The practice chose to retain one FTE auditor to assist with the audits generated as a result of the CRA audit plan. Overall, using the CRA, the practice went from reviewing nearly 13,000 charts per year, which contained a high percentage of false positives, to 2,250 charts per year on only those physicians where a code was identified as a statistical anomaly. The practice reduced their costs for the RBPA by $170,000 and the post-audit plan reviews by another $140,000 in auditor salaries alone. In addition, they significantly reduced their latent compliance risk by having pre-identified those events that would likely be reviewed in the likely event of an outside CMS or private payer audit.
Academic Institution Reduces Rbpa Costs By $170,000
A 450-physician academic institution was spending 35% of their compliance budget on conducting retrospective baseline probe audits (RBPA). The audit process was instrumental in the development of their compliance plan. They conducted 60 chart audits on each of the 450 physicians every two years, requiring 27,000 charts to be audited.
The cost of the RBPA was becoming prohibitive as it required four full-time dedicated auditing/coding professionals to complete the audits each year. In addition, the 60 charts they reviewed represented only a small percentage of the unique procedures reported by those physicians, resulting in several external audits on procedure codes that had not been reviewed by the internal compliance staff. Since the purpose of the RBPA was to create an audit plan, the organization had another set of coders review codes for providers that were identified as having some coding anomaly. This process left very little in the budget for the post-RBPA reviews.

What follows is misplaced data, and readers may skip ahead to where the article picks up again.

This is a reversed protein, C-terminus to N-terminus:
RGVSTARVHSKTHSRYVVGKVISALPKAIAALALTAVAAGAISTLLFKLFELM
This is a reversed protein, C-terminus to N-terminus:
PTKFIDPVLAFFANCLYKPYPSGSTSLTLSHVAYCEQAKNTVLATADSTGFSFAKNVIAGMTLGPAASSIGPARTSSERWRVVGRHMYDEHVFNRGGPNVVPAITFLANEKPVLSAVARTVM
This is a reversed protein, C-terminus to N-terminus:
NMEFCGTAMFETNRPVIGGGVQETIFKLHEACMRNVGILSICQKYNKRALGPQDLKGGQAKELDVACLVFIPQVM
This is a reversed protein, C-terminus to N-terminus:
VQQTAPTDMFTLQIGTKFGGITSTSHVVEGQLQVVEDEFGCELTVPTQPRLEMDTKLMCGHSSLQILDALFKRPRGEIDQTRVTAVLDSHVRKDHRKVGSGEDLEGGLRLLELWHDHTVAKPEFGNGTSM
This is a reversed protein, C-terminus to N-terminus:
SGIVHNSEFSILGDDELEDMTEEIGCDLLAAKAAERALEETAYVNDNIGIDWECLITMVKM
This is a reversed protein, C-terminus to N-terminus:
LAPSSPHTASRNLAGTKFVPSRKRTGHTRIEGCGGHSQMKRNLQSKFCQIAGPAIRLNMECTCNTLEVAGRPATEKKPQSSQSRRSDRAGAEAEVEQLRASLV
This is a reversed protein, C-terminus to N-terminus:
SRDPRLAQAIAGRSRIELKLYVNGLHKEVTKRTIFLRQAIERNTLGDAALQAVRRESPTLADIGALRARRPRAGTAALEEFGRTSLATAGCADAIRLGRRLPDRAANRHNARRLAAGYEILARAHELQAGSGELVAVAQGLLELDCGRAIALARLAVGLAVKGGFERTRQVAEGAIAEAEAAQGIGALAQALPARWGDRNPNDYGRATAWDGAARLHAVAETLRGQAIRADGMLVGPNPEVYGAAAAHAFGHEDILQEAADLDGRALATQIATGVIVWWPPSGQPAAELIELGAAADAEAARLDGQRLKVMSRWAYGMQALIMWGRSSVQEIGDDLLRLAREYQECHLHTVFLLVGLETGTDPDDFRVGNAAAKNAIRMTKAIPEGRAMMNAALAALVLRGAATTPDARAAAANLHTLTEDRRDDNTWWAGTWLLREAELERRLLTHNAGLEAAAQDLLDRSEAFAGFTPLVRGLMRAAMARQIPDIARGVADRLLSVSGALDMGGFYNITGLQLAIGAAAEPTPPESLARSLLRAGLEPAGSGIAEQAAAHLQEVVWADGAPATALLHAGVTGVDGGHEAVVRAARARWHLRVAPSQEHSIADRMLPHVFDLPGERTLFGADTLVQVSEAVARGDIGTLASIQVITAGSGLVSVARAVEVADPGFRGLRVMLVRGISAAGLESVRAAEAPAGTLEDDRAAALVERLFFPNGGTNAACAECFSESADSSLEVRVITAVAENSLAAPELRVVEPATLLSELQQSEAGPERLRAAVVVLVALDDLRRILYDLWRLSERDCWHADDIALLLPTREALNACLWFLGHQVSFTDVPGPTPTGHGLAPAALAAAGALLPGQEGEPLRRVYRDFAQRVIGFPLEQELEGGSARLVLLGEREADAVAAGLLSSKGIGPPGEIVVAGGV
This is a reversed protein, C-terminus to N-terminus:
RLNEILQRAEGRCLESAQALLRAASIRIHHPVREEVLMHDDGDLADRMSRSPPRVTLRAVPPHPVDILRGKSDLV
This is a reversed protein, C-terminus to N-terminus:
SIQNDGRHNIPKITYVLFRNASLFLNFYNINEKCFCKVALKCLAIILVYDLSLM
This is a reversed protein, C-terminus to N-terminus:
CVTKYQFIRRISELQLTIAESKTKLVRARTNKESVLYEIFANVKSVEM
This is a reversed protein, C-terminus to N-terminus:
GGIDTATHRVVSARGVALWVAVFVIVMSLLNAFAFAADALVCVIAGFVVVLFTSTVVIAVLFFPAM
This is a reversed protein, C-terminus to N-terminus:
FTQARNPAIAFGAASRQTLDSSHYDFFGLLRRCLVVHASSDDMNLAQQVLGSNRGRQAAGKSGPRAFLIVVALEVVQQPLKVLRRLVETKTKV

DoctorsManagement set out to minimize (or eliminate altogether) the cost of the four FTE auditors by introducing the practice to their Compliance Risk Analyzer® (CRA) tool. The CRA conducts a statistical analysis on 100% of all claims submitted by the physicians in order to create an audit plan without the need for the RBPA.
The goals were to
- identify physicians with billing anomalies in the same way that a CMS auditor would;
- eliminate the high cost and low return of the RBPA;
- create an audit plan that cascaded risk by provider in the most critical coding categories;
- give the organization more resources to spend on value-based audits rather than discovery audits;
- prepare the organization for the possibility of an external CMS or private payer audit.
Implementation was mostly transparent as the analysis requires a small data footprint and minimal work effort from the organization’s IT department. Rather than auditing each physician every two years, which allows a physician to slip through the cracks for a long time, the CRA is used to conduct an automated review of 100% of billed claims every quarter, minimizing risk and optimizing the overall efficiency of the compliance budget.